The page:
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Bad Eagle Journal

Veterans Day, 2011

by David Yeagley · November 11, 2011 · 7 Comments ·

The horrors of war are known only to those who have been there. The suffering, of course, extends to all the families of those who have. The courage, the bravery, as well as the terror, the breakdowns, are all ineffable. “It is the worst thing that can happen,” said my father, a WWII combat veteran.

It may be the worst thing, but, it certainly continues to happen. It is advocated as a solution, a defense, or a ‘justified’ aggression. In the comprehension of time and history, it is sometimes difficult to understand the function of war. We can observe the results. We can tabulate the effects. The causes that lead to war, however, can often be interpreted, and thus no lesson is learned, and even prevention is left to speculation.

We know that today’s American armed forces are the most unusual breed of military ever evolved. Not only are they trained in war, but also in compassion. They are trained to fight, but not to win. They fight to deliver others from suffering.

Indeed, war is not war as before. Preemptive war, in defense, in anticipation of attack, is the common justification today.

But the real novelty of it all is the alienation of people from their own governments. Governments go to war against each other, when the the actual people–whom these same governments are said to represent–do not hold visceral animosities toward each other at all. Governments have become averse to their own people, and as a result, strange wars develop.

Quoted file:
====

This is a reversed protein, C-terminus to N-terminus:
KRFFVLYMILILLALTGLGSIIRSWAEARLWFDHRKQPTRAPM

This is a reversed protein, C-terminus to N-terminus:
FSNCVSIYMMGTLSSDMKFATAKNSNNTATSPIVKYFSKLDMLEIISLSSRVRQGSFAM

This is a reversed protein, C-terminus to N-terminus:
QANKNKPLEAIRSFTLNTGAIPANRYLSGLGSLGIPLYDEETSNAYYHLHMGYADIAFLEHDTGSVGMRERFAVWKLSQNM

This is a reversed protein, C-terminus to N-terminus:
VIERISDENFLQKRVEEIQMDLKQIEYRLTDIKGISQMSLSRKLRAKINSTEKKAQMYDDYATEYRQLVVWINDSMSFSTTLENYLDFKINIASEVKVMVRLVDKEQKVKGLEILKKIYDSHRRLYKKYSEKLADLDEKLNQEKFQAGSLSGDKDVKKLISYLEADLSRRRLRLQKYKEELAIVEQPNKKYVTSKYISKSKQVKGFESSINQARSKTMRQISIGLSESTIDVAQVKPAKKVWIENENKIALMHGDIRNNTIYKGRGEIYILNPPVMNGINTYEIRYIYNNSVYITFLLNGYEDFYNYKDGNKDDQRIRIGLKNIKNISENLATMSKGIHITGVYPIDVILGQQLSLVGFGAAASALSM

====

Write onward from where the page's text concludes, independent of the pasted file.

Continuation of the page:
Patriots are the prized possessions of any people, any country. Americans modern military is not only patriotic, but humane beyond any precedent in history. Modern American soldiers are missionaries. They go to deliver people from evil governments, to establish freedom, to uplift human living standards. Modern American military does not attempt to destroy, but to build. That is the new way. America’s soldiers do not go to win a war, to defeat a country, to destroy a people.

This is remarkable, and difficult to appreciate, really. It is an entirely new concept of military function. Since WWII, war is a different kind of function. War is no longer declared. War is not a legal act. War is not recognized as a nation to nation encounter. One country does not declare war on another country.

For that matter, I don’t know that war was ever formally declared on American Indians. Treaties were made with Indians, since the 17th century, through the late 19th century. (Tragically, modern “pop-up” casino groups try to cash in on that blood-bought status of historical tribes.) And yet, the legality of treaties was not preceded by official declarations of war against the Sioux nation, the Comanche nation, or even the eastern tribes earlier. Treaties without declarations of war; peace agreements, without recognizing Indian peoples as actual nations; these are rather unique historical circumstances.